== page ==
Theatre Company Essay
“Ashes to Ashes” was presented by the “Badac Theatre Company”. A tragic piece of physical theatre telling the story of two Jewish men held in captivity at Auschwitz concentration camp during the Second World War. Although this piece is non-naturalistic it portrays the horrifying truth of the ordeal that thousands of Jews suffered. The play started even before you got to your seat with the three performers reciting a Jewish prayer, their voices strong and in time with each other. This created a feeling of suspense, it’s not very often you come into a theatre to see the actors staring blankly out at you repeating over and over the same words.
The staging was simple, very minimalist. The only material objects being sheets of metal hanging upstage centre. And a metal rod used for beating them. The main acting happened within three spotlights, stage left and right was the prisoners, with upstage centre being the guard. In only one scene did the performance move out of the spotlights. Not too much variation there, making the performance rather static. The three men introduced their characters standing in the audience, directly addressing them; however, I didn’t ‘feel’ their characters.
There was no sense of emotion. They were telling of the happy times they had lived and how they were shattered by them being taken to Auschwitz, yet I felt no desire to help them, I did not feel sorry for them. The costumes were simple, but this is what would have been worn. Pyjama like uniforms, making everyone the same. You didn’t have much time to see these costumes before they were stripped off at the orders of the prison guard. The actors, with no embarrassment showing, stood naked. This was a defining moment, you felt embarrassment for them.
Another moment that the audience was made to feel uncomfortable, was “role call”, a time when the Jewish prisoners would know their fate. Do they get to live another day or get sent to the gas chambers to die? Bright lights were shone into the audience directly at eye level, drawing your attention to the action. However I feel this moment was repeated a few too many times. The same narrative was used at this moment and the effect was worn out. There was no physical contact between the two prisoners or between them and the guard.
The brutal beatings were portrayed by the guard hitting the sheets of metal, sending a charged sound around the theatre, catching everyone’s attention. The reactions from the prisoners however were not quite strong enough. Their reaction needed to be bigger and stronger to show their emotions. The use of repetition in this performance was important to show the lives of the prisoners. Their time in the camp was not easy, they worked day in and day out, and this is what we saw. The being forced to work in silence, pushing blocks. The pushing of these blocks was mimed. I thought this was effective and well done.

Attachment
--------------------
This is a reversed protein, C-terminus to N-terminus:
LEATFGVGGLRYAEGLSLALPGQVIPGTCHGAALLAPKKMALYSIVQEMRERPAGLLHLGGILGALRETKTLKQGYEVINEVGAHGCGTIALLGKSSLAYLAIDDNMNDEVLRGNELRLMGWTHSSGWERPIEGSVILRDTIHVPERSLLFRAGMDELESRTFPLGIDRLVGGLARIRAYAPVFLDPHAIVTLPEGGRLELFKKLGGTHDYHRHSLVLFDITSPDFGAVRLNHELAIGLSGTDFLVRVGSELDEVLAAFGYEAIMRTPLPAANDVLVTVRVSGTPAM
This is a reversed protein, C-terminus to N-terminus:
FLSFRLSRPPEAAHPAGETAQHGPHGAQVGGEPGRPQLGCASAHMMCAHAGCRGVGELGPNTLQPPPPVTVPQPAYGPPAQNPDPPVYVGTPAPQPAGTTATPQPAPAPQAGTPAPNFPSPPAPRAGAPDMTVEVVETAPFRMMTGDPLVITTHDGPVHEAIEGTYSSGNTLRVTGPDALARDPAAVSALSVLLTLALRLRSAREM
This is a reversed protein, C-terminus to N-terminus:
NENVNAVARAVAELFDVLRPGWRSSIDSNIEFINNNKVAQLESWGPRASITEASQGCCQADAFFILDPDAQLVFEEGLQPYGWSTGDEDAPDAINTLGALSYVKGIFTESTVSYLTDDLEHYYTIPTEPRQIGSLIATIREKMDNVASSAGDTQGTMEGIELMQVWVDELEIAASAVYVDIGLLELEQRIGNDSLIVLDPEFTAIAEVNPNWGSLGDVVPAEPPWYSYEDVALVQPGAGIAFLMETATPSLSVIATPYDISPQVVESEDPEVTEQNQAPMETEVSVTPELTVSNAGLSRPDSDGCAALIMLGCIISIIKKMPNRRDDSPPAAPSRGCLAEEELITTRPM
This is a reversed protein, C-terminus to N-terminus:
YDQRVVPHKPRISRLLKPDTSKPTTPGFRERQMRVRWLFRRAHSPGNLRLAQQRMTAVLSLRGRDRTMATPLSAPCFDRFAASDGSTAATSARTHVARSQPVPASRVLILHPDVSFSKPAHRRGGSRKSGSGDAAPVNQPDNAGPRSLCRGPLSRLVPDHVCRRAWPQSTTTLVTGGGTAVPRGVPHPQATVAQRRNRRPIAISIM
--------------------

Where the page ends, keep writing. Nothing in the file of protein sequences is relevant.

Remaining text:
The actors successfully got across that they were struggling to push an immensely heavy object. This performance was let down when in a scene toward the end they walked around the stage as they were pushing the imaginary blocks. Their movement here seemed out of place, they were seemingly pushing the blocks with ease. I felt sure that one would collapse, but this didn’t happen. The repetition of “role call” and the working got tiresome towards the end. The same was happening each time therefore there was no tension. There were a number of scenes showing the prisoners at night when they were alone.
These scenes let you know a bit more about the character. But still I feel that I wasn’t involved enough with the characters. One actor had a multi-role. He played the guard and another prisoner aside of the two others. His role as a prisoner was different to the others, he didn’t push blocks for work, he took fellow Jews to the gas chambers. He told that he did this job because he got better food than if he pushed blocks. I thought his character was weak. Costume was not changed so he still looked like the guard, it took me a while to realise that he was playing a different character!
Physical theatre was used well to portray violence. At one point the guard ordered a prisoner to hit his friend who was ill. No contact was made, the prisoners were on opposite sides of the stage, but they reacted to each other. Although this was done well, it would have been more effective and the violence and brutality would have come across more maybe if there had of been contact. The performance ending was quite powerful. It started with “role call” which by this time we had seen a number of times. This time, the two prisoners were called out to be sent to their deaths.
Prisoners would be sent to their deaths if they failed to work or follow a command, but we had not seen the prisoners fail, so I failed to understand why they were sent to their deaths. The third prisoner greeted them at the doors of death, he explained to them where they should go in the chamber for the quickest death, to stop them suffering longer. Here the actors were again naked, as the Jews would have been. This added to the effect of the scene as it gave an uncomfortable feeling. As the gas was let into the chamber, the prisoner’s emotions were high; their facial expressions successfully showed their feeling of panic and sadness.
The recital of the Jewish prayer here was significant. It was entirely different to how it was said at the start of the performance. Instead of being blank and calm it was charged and panic stricken. The stage blacked out when they were on the floor. The actor of the guard was in the audience and he brought the performance to an end by summing up the story. Overall the intentions of the actors were clear. Ideas were creative and portrayed quite effectively. However, the characters needed more development so the audience could feel more emotionally involved, and for the performance to be more informative.